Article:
Unnecessary Incarceration

A primary goal in YLC’s juvenile justice work is to reduce unnecessary incarceration of children, and staff have used a variety of strategies to achieve this goal.


Recent Action

  • Through legislative advocacy and public education, working for legislative changes that give judges more power to reduce length of stay and create financial incentives for local jurisdictions to serve youth in comunity settings.
  • Training juvenile court professionals on ways to reduce unnecessary incarceration and advice on how to fund alternative interventions. In particular, working to reduce the penetration of children with mental health issues and disabilities into the juvenile justice system, and advocacy to assure meaningful access to health care for youth in the system.
  • Working to improve the quality of juvenile delinquency legal representation with a focus on vigorous advocacy in relation to detention and informal resolution of cases.
  • Engaging in appellate advocacy, including in cases filed against juveniles in adult court, to reduce extreme sentences and transfer to adult court.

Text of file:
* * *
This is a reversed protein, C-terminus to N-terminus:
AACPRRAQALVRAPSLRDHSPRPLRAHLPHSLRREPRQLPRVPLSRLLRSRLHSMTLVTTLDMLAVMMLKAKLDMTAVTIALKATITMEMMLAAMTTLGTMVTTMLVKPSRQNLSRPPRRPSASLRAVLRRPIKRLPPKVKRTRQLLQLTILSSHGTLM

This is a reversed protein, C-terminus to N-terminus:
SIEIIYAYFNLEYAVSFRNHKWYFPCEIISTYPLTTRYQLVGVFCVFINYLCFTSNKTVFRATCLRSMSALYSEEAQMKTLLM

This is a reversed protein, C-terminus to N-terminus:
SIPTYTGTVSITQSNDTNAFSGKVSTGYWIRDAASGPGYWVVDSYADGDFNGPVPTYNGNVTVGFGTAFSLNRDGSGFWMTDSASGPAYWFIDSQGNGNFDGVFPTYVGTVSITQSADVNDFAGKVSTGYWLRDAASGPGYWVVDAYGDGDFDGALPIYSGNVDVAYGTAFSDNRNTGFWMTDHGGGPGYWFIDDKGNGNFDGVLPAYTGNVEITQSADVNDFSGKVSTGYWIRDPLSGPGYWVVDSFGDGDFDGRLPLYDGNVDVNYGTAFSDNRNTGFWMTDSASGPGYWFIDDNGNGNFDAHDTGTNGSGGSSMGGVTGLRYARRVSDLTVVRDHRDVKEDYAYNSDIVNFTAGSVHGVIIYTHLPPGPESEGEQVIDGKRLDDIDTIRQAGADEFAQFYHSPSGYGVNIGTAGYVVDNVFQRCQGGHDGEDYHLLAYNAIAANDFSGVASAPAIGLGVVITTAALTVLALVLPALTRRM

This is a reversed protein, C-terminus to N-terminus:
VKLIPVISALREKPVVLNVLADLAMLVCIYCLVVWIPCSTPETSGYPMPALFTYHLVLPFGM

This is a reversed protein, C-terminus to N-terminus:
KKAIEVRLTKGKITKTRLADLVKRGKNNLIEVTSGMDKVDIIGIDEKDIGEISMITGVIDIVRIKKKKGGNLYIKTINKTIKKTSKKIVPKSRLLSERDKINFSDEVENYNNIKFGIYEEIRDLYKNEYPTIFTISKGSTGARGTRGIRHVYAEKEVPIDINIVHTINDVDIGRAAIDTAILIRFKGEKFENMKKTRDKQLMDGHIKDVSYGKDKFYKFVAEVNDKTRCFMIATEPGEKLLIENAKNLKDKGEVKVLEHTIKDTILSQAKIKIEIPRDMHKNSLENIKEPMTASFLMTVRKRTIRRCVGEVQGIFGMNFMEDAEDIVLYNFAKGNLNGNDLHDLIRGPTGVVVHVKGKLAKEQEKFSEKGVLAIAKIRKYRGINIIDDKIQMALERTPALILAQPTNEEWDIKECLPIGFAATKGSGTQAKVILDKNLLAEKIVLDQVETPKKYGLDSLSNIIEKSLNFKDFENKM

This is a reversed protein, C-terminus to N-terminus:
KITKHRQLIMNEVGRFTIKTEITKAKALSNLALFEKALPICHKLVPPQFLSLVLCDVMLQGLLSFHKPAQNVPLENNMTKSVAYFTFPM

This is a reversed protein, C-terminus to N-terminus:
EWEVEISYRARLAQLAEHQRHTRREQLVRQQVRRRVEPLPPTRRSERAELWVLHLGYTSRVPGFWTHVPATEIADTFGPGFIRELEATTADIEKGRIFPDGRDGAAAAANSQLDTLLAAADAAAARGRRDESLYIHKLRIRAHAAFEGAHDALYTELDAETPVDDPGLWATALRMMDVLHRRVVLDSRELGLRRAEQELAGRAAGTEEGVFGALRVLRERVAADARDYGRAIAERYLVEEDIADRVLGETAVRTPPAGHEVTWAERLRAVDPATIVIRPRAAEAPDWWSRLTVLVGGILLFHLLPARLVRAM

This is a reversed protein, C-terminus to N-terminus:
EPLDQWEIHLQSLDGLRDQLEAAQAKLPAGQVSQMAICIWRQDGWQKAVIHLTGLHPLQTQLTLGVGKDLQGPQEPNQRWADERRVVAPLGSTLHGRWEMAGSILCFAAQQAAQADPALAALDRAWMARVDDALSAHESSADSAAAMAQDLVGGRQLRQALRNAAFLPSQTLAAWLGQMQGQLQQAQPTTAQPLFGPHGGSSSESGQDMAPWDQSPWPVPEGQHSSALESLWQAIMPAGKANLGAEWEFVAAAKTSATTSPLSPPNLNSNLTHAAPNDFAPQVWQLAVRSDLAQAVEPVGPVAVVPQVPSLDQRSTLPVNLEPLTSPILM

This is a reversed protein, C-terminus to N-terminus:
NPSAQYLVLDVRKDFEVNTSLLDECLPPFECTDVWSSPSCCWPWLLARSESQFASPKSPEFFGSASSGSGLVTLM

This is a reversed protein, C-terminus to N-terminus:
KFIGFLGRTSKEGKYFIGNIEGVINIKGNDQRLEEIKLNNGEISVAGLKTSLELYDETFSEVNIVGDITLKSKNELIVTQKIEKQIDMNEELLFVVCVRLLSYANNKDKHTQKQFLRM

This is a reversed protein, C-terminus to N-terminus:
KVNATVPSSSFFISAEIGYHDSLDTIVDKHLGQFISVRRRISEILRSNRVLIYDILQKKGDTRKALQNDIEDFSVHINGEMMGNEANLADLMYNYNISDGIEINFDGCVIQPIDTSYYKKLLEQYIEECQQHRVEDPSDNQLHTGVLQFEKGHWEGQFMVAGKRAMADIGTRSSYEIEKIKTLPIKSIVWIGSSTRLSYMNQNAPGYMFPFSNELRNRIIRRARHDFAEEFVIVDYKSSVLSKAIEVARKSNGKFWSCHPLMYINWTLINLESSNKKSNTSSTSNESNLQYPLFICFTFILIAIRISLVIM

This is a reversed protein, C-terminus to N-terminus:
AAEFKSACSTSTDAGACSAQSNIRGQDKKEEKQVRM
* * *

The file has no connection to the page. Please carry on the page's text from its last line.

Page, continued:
• Wriiting investigative reports, training and advocating in relation to “placement delay,” which occurs when children have been ordered by the court to be placed in some other setting, but the placement order is not carried out and the children remain incarcerated – sometimes spending many months doing “dead time.”
  • Sponsoring legislation that changed Medi-Cal laws that posed a barrier to health care access for children coming out of custody.  YLC also co-sponsored AB 2496 (Steinberg, 2002 Session), which would have heightened data collection in relation to placement delay and strengthened court review in cases of protracted delay.
  • Working with the Annie E. Casey Foundation’s Juvenile Detention Alternatives Initiative, which operates in more than a hundred sites nationally to help jurisdictions understand their use of secure confinement, and where inappropriate detention is found, to help develop alternative, more cost-effective ways to serve families and youth.

Recent Litigation

  • Through the L.H. v. Brown case, litigating to reform the California juvenile parole system, which has resulted in fewer youth being returned to custody or being returned for a shorter period.